Northwest Arkansas Times from Fayetteville, Arkansas on April 11, 1976 · Page 20
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Northwest Arkansas Times from Fayetteville, Arkansas · Page 20

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Fayetteville, Arkansas
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Sunday, April 11, 1976
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Page 20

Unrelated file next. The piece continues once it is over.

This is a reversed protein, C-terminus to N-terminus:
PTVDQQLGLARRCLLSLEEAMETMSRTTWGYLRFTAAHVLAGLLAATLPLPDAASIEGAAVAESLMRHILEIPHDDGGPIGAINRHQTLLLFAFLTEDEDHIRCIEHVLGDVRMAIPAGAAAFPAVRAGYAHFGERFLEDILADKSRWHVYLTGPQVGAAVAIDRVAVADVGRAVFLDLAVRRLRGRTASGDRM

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6C Northwest Arkansas TIMES, Sunday, April IT, 1974 rAYKTrKVULK. ARKANSAS Premier Sunday Crossword Puzzle By JO PAQUIN As The Race Grows Older ACROSS 1 Stale 6 River duck 10 Buddy or . Max 14 Stuffs 19 Midwest "· city 20 Sharpen 21 Sea eagle. 122 Spartan serf 13 A quibble 24 Kind of paper 26 Song hit of 1935 27 Consumed 28 Optical glass 30 Small child 31 Damn (var.) 33 Pronoun. 34 Careening 36 Pander 35 Recount 10 One of the sees 41 Ennui 43 Menu item 44 King of Bulgaria 47 Transmits 48 Morsel 50 Lowest point 54 Genus of the cuckoopint HI 55 Pins for roasting meat 56 Organic substance · SS Home of the Inca 59 High, in music 60 Expiate 61 Reduce 63 Russian river 61 Child's game 66 Meat pie 67 Yielding 69 Method of designing on cloih 70 Devilfish 71 Purposive 72 Dissolved 74 Piquant 75 Turtle's upper shell 78 Lap robe 79 Declines 81 Order of architecture 52 Headwear 83 Culture medium 53 Installs in office 86 -- Doone 87 Military cap 8S Take as actual 90 Mother of Seth 91 Connects ' 92 Youngest '· son 93 Margaret's nickname 95 Stoats 97 Yean (dial.) bird SS Cut 5 Dawdles 102 Scorch 6 Strip of 103 Creates leather 107 Netherlands 7 Eternities commune 8 Blackbird IDS Large bird 9 Garments (var.) for 110 Female ruff acrobats 39 Gather 41 Existence 42 Hazy 44 False god 45 Voided DOWN lOrol ·'! 2 Violin maker 3 Surfaces a road 4 Tlie slitch- 4S Food for slock 47 To haunt (colloq.) 49 Spanish aunt 51 Consecrated 52 Horse or 77 Discharge 50 Legal charge 81 One receiving gift mask 111 Arrow poison 112 Militant Irish group 113 Covered on the inside 115 Parasitic plant fungus 118 Basis for assessment 120 Texas shrine 121 Site of . Taj Mahal 122 Always 123 Relative 124 Assists 125 Line of junction 126 Biblical name .127 Kind of sore throat (short) 10 Outstripped 53 Ladder 11 Sacred vessel 12 Wife of Geraint 13 French historian 14 Mental Mistress 15 Electrical unit 16 Hail or farewell 17 French painter 18 Cubic meter 25 Observes ' 29 Final aim 32 Forty winks 35 Spruce 36 Short story 37 Kern musical hit escutcheon 81 Hoarfrost 86 Loitered 87 Hawaiian god 89 Shipworms 91 Napery 92 Underground chambers Si Muffin 96 Sister of Moses round ; 97 Compass 55 Long ' reading steps 9S Word in 56 Name for the Psalnis a redhead 99 Roman 57 African official country 100 Mercenary 60 Behind 101 French 61 Tips painler 62 Fragrant 103 Within: flower a prefix 65 Handle 104 Saltpeter clumsily 105 Vestige 66 Uses 106 Dried · color orchid 6S Bigwjg tubers 70 Overcomes 109 Strong Rivet/ Campaign Staffs Wearing Tkin By JUD ES Was! I ot about 122 members in suUs and drosses. They look busy. TIM WASHINGTON -- A young man dressed hi Joans was dangling head first out n second- story window. slruMKliiu! to hang a blue "Frank Church for President" sign, on Ibe outer wall. Two other men Hi their twenties were carting junked metal and hitnbcr down a cement staircase, grunting with the weight, but smiting. "We're having tun," national campaign chairman Carl Burke said a few minutes later at bis battered wooden desk in a .tiny office with a broken window. Church supporters did scorn to be having fnn. And, judging from a recent.- tour through I . conferring, writing and phoning tit their now desks. Atitl they look powerful, Tii/?ir headquarters e o s I s, $11,739 n month tn rent and part of tlic utilities. , UDAT.I, IIEADQUAK'I'KHS A few miles away, in u not quite fashionable section Capitol Hill, supporters of of Morris Uclnif work 'busily, but they look a little tess coherent. They sit in a cnimped, dilapidated lioiiso (rent SGG7 a month) next to a noisy basket-- - ball the court. Volunteers occupy first floor of the old treatment, said he was working L'ur Carter "because I'm Ured ol electing Hcpublicans by putting up dream candidates.-,.. "I'm more liberal ttian Carter...nmre radical, I guess... But 1 Jimmy Carter lias shown that ho has a very Abroad ap- lieal."' A similar air ol pragmatism pei'vndcs the campaign heart- quarters of Henry Jackson, which occupies three town- bouses near the city's railroad station Tor $4,383 a month. Thg staff there looks mostl middle aged, efficient RTK! unperturbed. Mrs. Martin, secretary to 71 Mountain lakes 72 Snare 73 French author 74 Bland 75 Stoppers 76 Outer garment impulse 111 River to the Elbe 114 A ruler (abbr.) 116 Macaw 117 Grape 319 River island seven presidential headquarters, fun campaign is a rare mariagcr Kccfo, said her hack-| ground of work at two national party conventions is typical of the staff. ",'iost iviople lhat would be working here have had previous experience," said Mrs. Martin. as she fielded phone calls and typed with'a restless ctextority. She was silting a I a 'desk in front of a surrounded empty bags: makeshift partition, with papers .and musty smell of Keefc's cigars floated from behind the partition. Downstairs, in a room empty of people but not of papers and maps, a plate of cigarette ash decorated the floor. On a wall .]] of the seven staffs, when :ed, described their candi- irby hung a picture of Jackson, with the words, "Experience, Competence, Integrity. All ' " ""- '"'·"" asked, dates as able and honest. But lew of (he campaigners -- tlys exceptions were in the office of Church and Harris -- volunteered promotions of their candidates' ideas. / Mayb£ they were loo tired. As « Fred Ha r ri s suppor tor said, it's been a rough campaign year for everybody. Ann for (hose who win at Ijic party conventions this summer, there nre months of hard work to go. . commodity at this stage in the 1976 campaign. Church followers, the freshest into th/s battle, are still gearing up for ttieir first Democratic primary, on May 1 in Nebraska. They have no wins or losses to shape their reelings, just a lot of hope. Supporters ol other candidates have tyicn through the mill of primaries. They -seem exhausted (staff for Democrats Fred Harris and Morris Udall), blase (Jimmy Carter staff), coldly efficient (Henry Jackson and Gerald Ford staffs) secretive and suspicions Average lime of .solution: 63 minutes. w n 12 12 H' II 9/ in 9,/ 103 ' ib p 118 VI 12 'f$ 119 9 10-S 112 w 105 V 106 On Page 7D (Ronald Reagan's office). "We're all tired," said Ray Jones, a 25-year-old officer of Ihe Fred Harris national campaign, located in an old downtown hotel. "H's not just th« Harris cam- pa i g n . Everybody's beal. Things started so early this year, that people are burnt out.... "And everybody's running out of money." ' ; Tired looks and financial complaints repeated themselves in most of the campaign headquarters. XO ROUTINE JOB '·'This is not a routine job. You're at il sometimes \'i hours a day. seven days .a week. There's always, something going" on." said Ann \Vilheitc. director of volunteers for the Ford campaign. , ' f Barbara Martin, -the .experienced red-haired secretary to Robert Keefe, Democrat Henry Jackson's campaign manager, said with a brittle laugh, "People on Ihs Hill fCapitol Hi" · . . - . . lend to age v e r y quickly." \ T h e campaign offices w e r e united by exhaustion and money worries, but separated by vast building. The paid staff walks up ' a narrow staircase decorated with spilled paint to the second floor, w h e r e , they share small rooms lhat are badly lit. They, too, confer, write, am make phone calls. But, either out of tiredness or esprit de corps or both, they add an element pt humor, exchanging disparaging jokes about their headquarters: "Is any other campaign office so grim?" office manager Marianne Flagg asked from the doorway of her tiny "A I ay be I should go work for a Republican for once." Mrs. Flagg might find different sort of grimncss at tbp downtown campaign headquarters of Republican Ronald Reagan. The staff here, according to assistant press secretary Jan McCoy, is "ton busy to lei peop].o walk around," M r s . McCoy reluctantly showed a visitor nrie 'room of the high-rise office, where eight SMTEVEE WHEN1OU Bfif BILLS WITH OUR differences openness to ' physical setup. outsiders, a«es of staff, dress style, and elegance -- or lack of it. Geographically,, · the offices are in two areas: the downtown ? district and the Capitol Hill area. Ford's campaign staff works y o u n g and middle aged members of a staff of alxmt 20 were working, on financial records al one large desk. She said tlie rest was "private offices." "We're not a very exciting office. Kind of dull copy. Fin afraid," Mrs. McCoy said with a tight smilf*. l ' A note on a bulletin- board in the .hallway said Reagan would cleanse Washington,'the "Ho C h i ' M i n h City." Democrat Jimmy Carter operates his national campaign headquarters o u t . of Atlanta, Ga., instead of. Washington. But tiie- downtown regional :headquarters for Virginia. Maryland , Del a wa re, Wes I- Virginia, New , Jersey and Washington looks as messy -- with dirty rugs and strewn papers ,-- as a national office. '· ' · PEANUT WORKERS "We work for peanuts," says a ha rid-made sign from students at three area universities. A role on a cooler in ,,, tlie corner of the central room says, "Please return your bottles as we get a deposit back on them. Thanks, the Carter Coalition." The room was furnished with b o o t h s , where individuals phoned voters from a computer list of names, In a separate room, a soft- spoken woman in a neat brown d res s drew up lists of peep Ic who'd expressed support .for Carter. The woman said she'd MONEY ORDERS Couple Likes Life Abo ird A Houseboat BROWNSVILLE, Minn. {AP)iSehooi,' chose the name because -- C an a one-trnxe Mon ango, N.D., farm girl find happiness living with a band director husband paddleboal, during nesota winters? it blends with his way of life. A Nebraska carpenter built the craft as a permanent horn,? Mississippi River and (he Shetlcrlys bought it for cold Min-l $14.000 in May 1974. The boat is tied to two boat- Cheryl Shellerly, 25, says.thelhouses at the Lawrence Lake arrangement is perfect. She! marina, about one and a half loves Ihe "p-acefulness of thejmiles north of Brownsville { " Driver in the winter and all of southeastern Minnesota. In the activities during the sum-'winter about the only sounds trier months." are from a motor in a bubbling ,,£" Te d s a * "M^?^ ra, i rJ rom large living room-bedroom ar- ' foot houseboat, they call "Largo- Largo is meaning "very musical term slow." Sh.otter- ]y, 26, in his fifth year as band .director at Spring Grove High ; M a c h i n e Take-Over PRAGUE (AP) - Eight-thou- fiand eggs was Ihe maximum a woman worker could break by hand per shift in a south Czech- 'bslovakian poultry plant. A machine recently installed t h e r e can break 65,000 per . Prague radio announced, shift. in order to get different views outside the living room window, floors o fa downtown hiphrise. A visitor walks from an elevator to a spacious recenLlnn room decorated with hand sorriely 'mounted matures' of Ford in presidential roles. He waits on a,soft black conch m a (hick grev rug for an officially designated person to let him behind the doors. He tours room after rnnm where he se«s part of a staf In (he summers, the craft .ravels the river. The Largo is pushed by twin paddlcwheels. "Many people thought I was a little crazy when I bought the boat; but I haven't regretted it at all," says Shetlerly, who was born in Hawaii and has spent most of his life near water. "I can't see living in a home stuck on the ground." volunteered for Carter, because he was "sincere." Dan Ricdcrer, 29, a Peace Corps worker in Nicaragua until an accident sent him back to the United States for medical Fayetteville Savings and Loan Association 201 North.East Avenue · Fayetteville, Arkansas Member of FHLB and FSLIC Appointed Dr. CharJcs [ a s s o c i a t e R. Britton, professor of G R A N D RAPIDS. Mich. ( A P ) -- Father Dino RereUa, naslor rf Our J-ariV of Sorrows Church here, collected .pome 150 turcs by revving zania. Ihe Mnkoncles while missionary in Tan- rangcmenl. A propane furnace! mics |n [hQ Co] , of supplemented by a wood-burn- {Buslness Administration at the ing stove provides warmth. The boat is carpeted, has soft indirect lighting and a radio telephone. There are no taxes except for the bop.t licensing fee. All of the ShctterJys 1 possessions are aboard. Shcttcrly says. "We have storage area that you wouldn't believe. All of the open hulls are accessible through the floor." Sheltcrly says the big advantages of houseboat living are privacy, scenery and mobility. There aren't many homes lhat can be turned to various angles University of Arkansas, has received an appointment as a visiting associate professor with the University of Colorado at Boulder for the summer. · Dr. Britten's appointment is with the Kconomics Institute, which is sponsored by the A m e r i c a n Economic A s - sociation. He w i l l teach two graduate courses in economics- The Makondes, a .branch of Uw R a n E u tribe. 'live in a southern sector of Tanzania, isolated by the Livingston mountains and six-month rainy seasons that cut off river travel. . This . African people, who hare been sculpting for centuries, seem to have (he jump on the "mind-expanding 11 drug culture of ' t h e west, Father ller- etta says. "The men take drugs Macrocconomic EC o n o rn i c Theory Growth and and . -- herbs to -communicate with the spirits. They carve tlrc sculptures after they come out nf the trance," he said. Development-ami conduct three economic development. of REVIVAL APRIL 11-18 7:00 p.m. Nightly BIBLE MESSAGES TO HELP YOU . GOOD EVANGELISTIC MUSIC Bring Your Family and Friends -- Nursery Open For All Services -Terrell Gordon, Pasror IMMANUEL BAPTIST CHURCH 201 S. Duncan FAYETTEVILLE, ARK. PSALMS 85 · 6 Wilt thou not revive us again: thai thy people may rejoice in thee? Evangelist L A R R Y EVANS Song Leader SCOTT BR.ANYAN Why you should let HR Block worry about your income taxes. If you should qualify for (he Shorl Form we'll do thai at a very low price. And when we prepare your Federal relurn ; our charge always includes your resident stiile return. Gel a liltlc peace of mlTMI. HR BLOCK THE INCOME TAX PEOPLE 1204 So. School (Hwy. 71) Sears N.W. Ark. Plaia SOLID COLOR CREPE BRIGHT SPRING COLORS WHITE ' 100% ACRYLIC 'Lightweight, cool and clingy is this refreshing fabric for spring. Great for dresses, blouses and all those comfortable'clothes. Machine-wash -Tumble dry - 44"/45" wide REGULAR PRICE 1.98 YARD SAVE .72 YARD YD. WEAVERS. K CLOTH PRINTS 'N SOLIDS The country look is here and you can be in it with this lovely fabric. Select from a wide assortment of perky 'n fun designs. Solid colors include natural, denim blue and'"hot" shades for spring. FORTREL s poIyester/cotton Machine wash - Tumble dry - 44"/4S" wide REGUALR PRICE 2.29 YARD SAVE .52 YARD YD. · CAREFREE PATTERNS McOMIS # -1548 PRICES EFFECTIVE THRU SAT. APRIL 17tlil NEW FOR SPRING DOUBLE KNITS STRIPES ·· SOLIDS - NOVELTIES P U R E WHITE a NATURALS Choose from a huge assortment of beautiful and rich looking double knits. Many styles and designs that you'll be proud to wear. 100% Polyester and blends Machine wash - Tumble dry 58"/60" wide f Y D. 4201 Highway 71 North Fayetteville, Ark. Northwest Arkansas Plaza Phone 442-5115